Google’s weight and power come because most of the world use it without knowing there’s an alternative. Perhaps it is time we started voicing our concerns through actions and start using alternative search platforms.
If you subtract the flying cars and the jets of flame shooting out of the top of Los Angeles buildings, it’s not a far-off place. It’s fortunes earned off the backs of slaves, and deciding who gets to count as human. It’s impossible tests with impossible questions and impossible answers. It’s having empathy for the right things if you know what’s good for you. It’s death for those who seek freedom.
A thought-provoking first watch of Blade Runner …with an equally provocative interpretation in the comments:
The tragedy is not that they’re just like people and they’re being hunted down; that’s way too simplistic a reading. The tragedy is that they have been deliberately built to not be just like people, and they want to be and don’t know how.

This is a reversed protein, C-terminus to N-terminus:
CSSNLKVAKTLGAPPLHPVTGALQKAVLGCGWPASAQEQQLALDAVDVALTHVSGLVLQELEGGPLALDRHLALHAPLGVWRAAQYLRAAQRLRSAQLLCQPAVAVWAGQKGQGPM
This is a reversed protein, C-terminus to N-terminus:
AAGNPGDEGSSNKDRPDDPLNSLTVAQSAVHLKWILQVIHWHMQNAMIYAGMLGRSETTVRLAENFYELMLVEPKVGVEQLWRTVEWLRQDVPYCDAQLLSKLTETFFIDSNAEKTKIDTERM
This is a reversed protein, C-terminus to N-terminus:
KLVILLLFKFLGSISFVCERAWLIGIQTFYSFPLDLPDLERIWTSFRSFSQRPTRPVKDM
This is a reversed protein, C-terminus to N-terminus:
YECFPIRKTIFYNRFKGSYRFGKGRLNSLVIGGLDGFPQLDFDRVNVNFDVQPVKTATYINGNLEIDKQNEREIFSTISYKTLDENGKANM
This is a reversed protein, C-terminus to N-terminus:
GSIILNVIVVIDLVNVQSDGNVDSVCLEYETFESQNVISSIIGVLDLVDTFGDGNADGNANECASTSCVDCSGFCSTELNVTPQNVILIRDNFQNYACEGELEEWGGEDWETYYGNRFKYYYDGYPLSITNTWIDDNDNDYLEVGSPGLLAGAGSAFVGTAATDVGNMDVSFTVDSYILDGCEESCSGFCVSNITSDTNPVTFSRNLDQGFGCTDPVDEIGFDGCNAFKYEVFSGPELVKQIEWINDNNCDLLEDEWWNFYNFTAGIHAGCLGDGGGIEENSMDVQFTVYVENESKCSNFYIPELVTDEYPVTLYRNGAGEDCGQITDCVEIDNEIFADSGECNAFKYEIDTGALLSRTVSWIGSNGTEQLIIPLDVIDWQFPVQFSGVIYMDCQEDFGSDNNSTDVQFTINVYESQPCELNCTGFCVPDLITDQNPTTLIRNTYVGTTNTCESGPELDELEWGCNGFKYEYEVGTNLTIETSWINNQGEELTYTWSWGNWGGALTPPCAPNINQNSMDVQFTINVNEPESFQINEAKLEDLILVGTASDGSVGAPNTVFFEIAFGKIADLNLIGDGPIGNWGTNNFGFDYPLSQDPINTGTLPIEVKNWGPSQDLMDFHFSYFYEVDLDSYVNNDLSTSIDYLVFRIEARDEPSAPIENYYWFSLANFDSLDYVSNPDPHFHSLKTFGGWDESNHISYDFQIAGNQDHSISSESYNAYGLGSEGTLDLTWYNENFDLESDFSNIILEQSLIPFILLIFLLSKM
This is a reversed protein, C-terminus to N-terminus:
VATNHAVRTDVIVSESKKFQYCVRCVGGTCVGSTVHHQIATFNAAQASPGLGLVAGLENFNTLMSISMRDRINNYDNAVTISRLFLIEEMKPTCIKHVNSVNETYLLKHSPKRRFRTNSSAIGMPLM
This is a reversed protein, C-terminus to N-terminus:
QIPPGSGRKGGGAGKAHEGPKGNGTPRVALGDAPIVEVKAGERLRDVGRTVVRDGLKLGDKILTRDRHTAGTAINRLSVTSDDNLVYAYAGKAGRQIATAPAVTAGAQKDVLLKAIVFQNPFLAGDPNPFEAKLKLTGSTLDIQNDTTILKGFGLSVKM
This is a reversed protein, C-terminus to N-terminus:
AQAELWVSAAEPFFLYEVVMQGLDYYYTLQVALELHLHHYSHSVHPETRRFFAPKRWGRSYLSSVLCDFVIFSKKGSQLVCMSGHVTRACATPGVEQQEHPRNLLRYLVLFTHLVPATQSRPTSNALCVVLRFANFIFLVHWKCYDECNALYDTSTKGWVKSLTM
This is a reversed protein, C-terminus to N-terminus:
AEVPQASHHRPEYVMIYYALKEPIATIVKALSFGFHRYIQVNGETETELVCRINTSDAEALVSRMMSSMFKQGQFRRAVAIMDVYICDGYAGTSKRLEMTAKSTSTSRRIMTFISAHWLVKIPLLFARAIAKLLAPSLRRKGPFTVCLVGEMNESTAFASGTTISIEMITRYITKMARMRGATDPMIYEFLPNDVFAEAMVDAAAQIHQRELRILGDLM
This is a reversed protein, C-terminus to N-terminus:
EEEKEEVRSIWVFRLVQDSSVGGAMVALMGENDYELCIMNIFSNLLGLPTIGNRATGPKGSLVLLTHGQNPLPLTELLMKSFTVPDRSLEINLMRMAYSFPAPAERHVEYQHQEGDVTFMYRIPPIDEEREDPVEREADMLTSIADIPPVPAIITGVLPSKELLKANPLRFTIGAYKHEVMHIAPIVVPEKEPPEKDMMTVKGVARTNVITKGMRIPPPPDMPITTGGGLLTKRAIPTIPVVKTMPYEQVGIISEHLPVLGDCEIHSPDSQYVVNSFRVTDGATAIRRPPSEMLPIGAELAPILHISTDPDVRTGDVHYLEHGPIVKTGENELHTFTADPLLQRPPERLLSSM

That’s what really struck me about Kazuo Ishiguro’s Never Let Me Go: the tragedy is that these people can’t take action. “Run! Leave! Go!” you want to scream at them, but you might as well tell someone “Fly! Why don’t you just fly?”
The death of the web has been greatly exaggerated.
There’s nothing else like it. It’s constantly improving. It’s up to you what you do with it.
Offcom are not representing my interests as a consumer. This is a disgraceful decision.
The challenges of the long tail.
Balancing complexity and control.
Finally, some debunking of the "paradox of choice" oversimplification.
Ben Brown outlines the reasons why he left Facebook: "I think it is important to note that Facebook, though they claim to be a tool for staying connected, is actually a software tool designed *primarily* to deliver marketing messages to its audience."